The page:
Political chatter from DC and NYC, the amNewYork way
Obama, Cheney face off on national security
President Barack Obama and former Vice President Dick Cheney traded blows in a crosstown showdown Thursday, defending their respective stances on national security in dueling speeches.
At the National Archives in Washington, D.C., Obama sought to reinforce plans to shutter the Guantanamo Bay prison facility and move some detainees to high-security prisons in the United States.
We will be ill-served by the fearmongering that emerges whenever we discuss this issue, he said, adding that U.S. prisons are tough enough to contain the detainees.
Though Obamas Senate allies have deterred the closure by withholding funding, federal prosecutors Thursday moved to bring a detainee to New York City for the first Guantanamo trial in the United States.
Meanwhile, at the American Enterprise Institute, Cheney asserted that measures such as clandestine surveillance and harsh interrogation techniques have kept the country safe from terror attacks since 9/11 and made the United States a far tougher target.
The 68-year-old Republican accused Obama and supporters of contrived indignation and phony moralizing in classifying some methods, including waterboarding, as torture.Amid a spate of media appearances, Cheney out of the public eye for much of his time as vice president has emerged as the most vocal high-ranking Bush official to criticize the Obama administration.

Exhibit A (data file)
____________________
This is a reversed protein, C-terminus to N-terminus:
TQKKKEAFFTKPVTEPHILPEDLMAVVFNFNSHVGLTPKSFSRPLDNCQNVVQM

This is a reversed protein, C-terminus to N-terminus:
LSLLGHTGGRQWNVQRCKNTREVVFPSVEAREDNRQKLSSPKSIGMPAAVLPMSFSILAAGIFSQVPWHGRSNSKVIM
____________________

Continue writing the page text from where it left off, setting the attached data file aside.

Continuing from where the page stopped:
Obama, 47, addressed his decision to release top-secret CIA memos on the harsh interrogations of terror suspects but withhold photos of detainee abuse from the public as striking the right balance between transparency and national security.
Cheney countered that secrecy was a means that justified the end making the United States less susceptible.
In the fight against terrorism, there is no middle ground. And half-measures keep you half-exposed, the former vice president said.
In the end, the rivals and eighth cousins agreed the safety and security of Americans is a top priority.
There are no neat or easy answers here, Obama said.
(With AP/The Washington Post)